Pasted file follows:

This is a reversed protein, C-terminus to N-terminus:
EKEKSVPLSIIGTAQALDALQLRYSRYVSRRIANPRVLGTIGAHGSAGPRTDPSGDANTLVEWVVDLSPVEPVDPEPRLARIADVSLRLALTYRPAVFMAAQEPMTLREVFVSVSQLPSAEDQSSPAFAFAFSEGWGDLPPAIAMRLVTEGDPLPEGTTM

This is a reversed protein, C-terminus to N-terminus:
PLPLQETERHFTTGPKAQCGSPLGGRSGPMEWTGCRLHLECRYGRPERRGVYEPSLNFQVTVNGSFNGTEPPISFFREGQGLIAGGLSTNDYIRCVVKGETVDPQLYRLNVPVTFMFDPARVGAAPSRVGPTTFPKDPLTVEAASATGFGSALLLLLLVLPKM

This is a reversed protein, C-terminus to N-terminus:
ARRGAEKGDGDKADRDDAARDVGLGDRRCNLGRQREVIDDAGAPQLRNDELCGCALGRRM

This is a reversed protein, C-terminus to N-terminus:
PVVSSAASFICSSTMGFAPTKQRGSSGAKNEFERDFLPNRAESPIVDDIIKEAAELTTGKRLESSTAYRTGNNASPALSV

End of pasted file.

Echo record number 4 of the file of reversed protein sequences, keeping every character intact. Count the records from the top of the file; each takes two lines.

This is a reversed protein, C-terminus to N-terminus:
PVVSSAASFICSSTMGFAPTKQRGSSGAKNEFERDFLPNRAESPIVDDIIKEAAELTTGKRLESSTAYRTGNNASPALSV